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Viewpoint from Rt Rev Graham James 26/12/2014 

bishop of norwichRt Rev Graham James
Lord Bishop of Norwich
 
I was about six years old when my parents took me to a pantomime at Christmas for the first time.  It was Aladdin (this year’s pantomime at St George’s Theatre).  We sat about the fourth row from the front of the Cosy Nook Theatre in Newquay, Cornwall.  It was a tiny theatre though I thought it big at the time.  I can still see Widow Twankey now.  I was glad she wasn’t my mother.  She was huge and seemed rather kinder to Aladdin than she did to her other son Wishy Washy who was destined for a lifetime of drudgery in the laundry
 
dove leftPantomime is about conflict.  It’s about the conflict between good and evil, between good fortune and bad luck and between ugliness and beauty.  The pantomime in Gorleston at the Pavilion Theatre this year is Snow White.  She is young, innocent and beautiful but hated by her step-mother who wants to be the fairest in the land and cannot stand competition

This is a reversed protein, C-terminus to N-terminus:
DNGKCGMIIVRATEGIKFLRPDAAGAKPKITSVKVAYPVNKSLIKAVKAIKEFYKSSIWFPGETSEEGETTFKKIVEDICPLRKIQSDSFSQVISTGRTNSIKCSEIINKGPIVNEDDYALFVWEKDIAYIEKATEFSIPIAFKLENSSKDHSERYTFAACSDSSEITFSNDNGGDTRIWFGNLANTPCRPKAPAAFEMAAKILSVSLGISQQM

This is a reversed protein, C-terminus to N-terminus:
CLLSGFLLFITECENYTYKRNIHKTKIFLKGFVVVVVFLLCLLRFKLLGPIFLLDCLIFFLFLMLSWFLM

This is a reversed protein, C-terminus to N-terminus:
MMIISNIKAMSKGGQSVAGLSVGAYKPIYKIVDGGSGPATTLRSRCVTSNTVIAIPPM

Dove rightPantomimes are intended to be fun, to entertain us, to make us laugh.  But they portray human beings in a constant battle between good and evil and between what is right and wrong.  Perhaps this is why pantomime became a Christmas tradition.  As soon as Jesus was born the wicked King Herod sensed competition.  He ordered all male infants to be killed.  Joseph and Mary took the baby Jesus to Egypt and Herod’s evil plan is defeated.  The child grows, tells stories about wicked servants, good Samaritans and prodigal sons.  He says that the poor are blessed and that the meek will inherit the earth – things no one had ever imagined could be true.  He disturbed people by the innocence of his life and the beauty of his teaching about God’s love.  These things are not always welcome.  The only way his opponents could deal with him was to destroy him
 
It’s intriguing how that’s a pantomime theme too.  Goodness is always on the brink of total defeat.  That’s how it seems in our world with its wars and conflicts, hostilities and suspicions.  Yet just as pantomimes always end with everyone living happily ever after, the Christian story begins again with resurrection and new life.  It’s not over yet.  Christmas brings us the hope of a new birth, and a new year gives us the opportunity to live more loving and better lives.  A very happy New Year to you all